Hmmm I wonder how you got them
And I wonder how I'll explain it to you...
1 is a factor
P, R, S are obviously factors
N is a factor.
That makes 5.
P x R is obviously a factor, and so are P x Q and Q x R.
That makes 8.
Actually, these are all the possibilities. Why ? Note that any number can be written as a product containing at least one prime. Let d be a prime divisor of a number that would divide N (are you still here ? )
If d divides N, then it divides either P, R, S. But the only numbers dividing P,R or S are themselves or 1.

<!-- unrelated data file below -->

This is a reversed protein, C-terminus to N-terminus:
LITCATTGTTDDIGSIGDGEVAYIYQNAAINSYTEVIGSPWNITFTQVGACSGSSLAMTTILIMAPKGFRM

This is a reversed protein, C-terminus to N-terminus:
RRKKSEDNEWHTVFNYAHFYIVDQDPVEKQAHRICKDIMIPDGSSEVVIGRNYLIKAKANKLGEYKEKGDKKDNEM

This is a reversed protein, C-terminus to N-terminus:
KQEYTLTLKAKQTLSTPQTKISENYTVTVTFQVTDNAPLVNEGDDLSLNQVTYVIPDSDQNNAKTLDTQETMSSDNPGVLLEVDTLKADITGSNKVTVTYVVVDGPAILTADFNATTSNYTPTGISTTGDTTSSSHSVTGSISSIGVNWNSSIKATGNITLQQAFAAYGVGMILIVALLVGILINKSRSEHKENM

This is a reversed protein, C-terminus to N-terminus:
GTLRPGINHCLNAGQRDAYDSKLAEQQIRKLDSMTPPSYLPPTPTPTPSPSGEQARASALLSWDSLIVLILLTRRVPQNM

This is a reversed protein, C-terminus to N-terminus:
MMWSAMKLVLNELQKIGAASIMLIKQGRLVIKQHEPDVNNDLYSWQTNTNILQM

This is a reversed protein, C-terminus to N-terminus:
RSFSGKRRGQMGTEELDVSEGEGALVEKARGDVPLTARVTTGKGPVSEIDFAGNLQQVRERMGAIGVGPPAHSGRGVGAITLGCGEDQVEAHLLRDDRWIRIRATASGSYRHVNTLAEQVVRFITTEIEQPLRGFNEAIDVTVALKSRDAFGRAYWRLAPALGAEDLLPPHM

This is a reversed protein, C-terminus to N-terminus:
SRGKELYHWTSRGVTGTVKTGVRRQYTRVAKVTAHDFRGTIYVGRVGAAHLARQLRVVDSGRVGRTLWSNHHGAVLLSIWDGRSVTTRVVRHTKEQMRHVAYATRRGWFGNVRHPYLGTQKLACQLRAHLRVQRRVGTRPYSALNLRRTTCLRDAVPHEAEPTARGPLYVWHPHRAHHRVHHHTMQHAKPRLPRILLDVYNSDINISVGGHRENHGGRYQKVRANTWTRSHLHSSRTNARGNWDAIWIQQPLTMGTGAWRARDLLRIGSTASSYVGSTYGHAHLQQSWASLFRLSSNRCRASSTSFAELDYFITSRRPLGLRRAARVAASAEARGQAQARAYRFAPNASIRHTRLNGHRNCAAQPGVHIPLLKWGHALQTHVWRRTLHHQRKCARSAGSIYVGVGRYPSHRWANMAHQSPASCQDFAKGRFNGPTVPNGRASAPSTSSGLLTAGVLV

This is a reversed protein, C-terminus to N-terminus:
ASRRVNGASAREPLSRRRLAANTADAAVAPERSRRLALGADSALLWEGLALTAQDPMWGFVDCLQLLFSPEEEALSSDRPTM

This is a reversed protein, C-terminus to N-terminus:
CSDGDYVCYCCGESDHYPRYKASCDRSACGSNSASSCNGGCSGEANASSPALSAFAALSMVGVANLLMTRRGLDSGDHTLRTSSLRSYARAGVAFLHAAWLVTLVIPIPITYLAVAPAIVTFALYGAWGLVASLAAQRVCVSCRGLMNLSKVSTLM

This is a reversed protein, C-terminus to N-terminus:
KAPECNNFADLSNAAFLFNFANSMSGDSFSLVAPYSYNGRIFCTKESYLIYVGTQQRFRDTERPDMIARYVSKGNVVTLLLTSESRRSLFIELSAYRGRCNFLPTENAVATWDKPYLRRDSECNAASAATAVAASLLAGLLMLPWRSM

So d has to be one of the listed possibilities above...
I'm really sorry if it is not clear, I'm trying my best to explain it
Deliberate on remember this line from Moo:
Note that any number can be written as a product containing at least one prime.
Let's come to your problem. If its SATs, AS A RULE, never take small test values, like -1,0,1,2,3. That's just an advice to apply to other questions, not specifically here.
For this number, just take 3 different prime numbers, and list all their factors.
Lets take 5,7 and 11.
Factors of are:
Count them and the answer is (the question says including 1 and n)
Btw, Latex is cool. However, typing formulas would be easier if the tool underlying the conversions could interpret mathematical operations automatically. For instance, 1/n could be directly converted to , without the 'verbose' \frac{1}{n}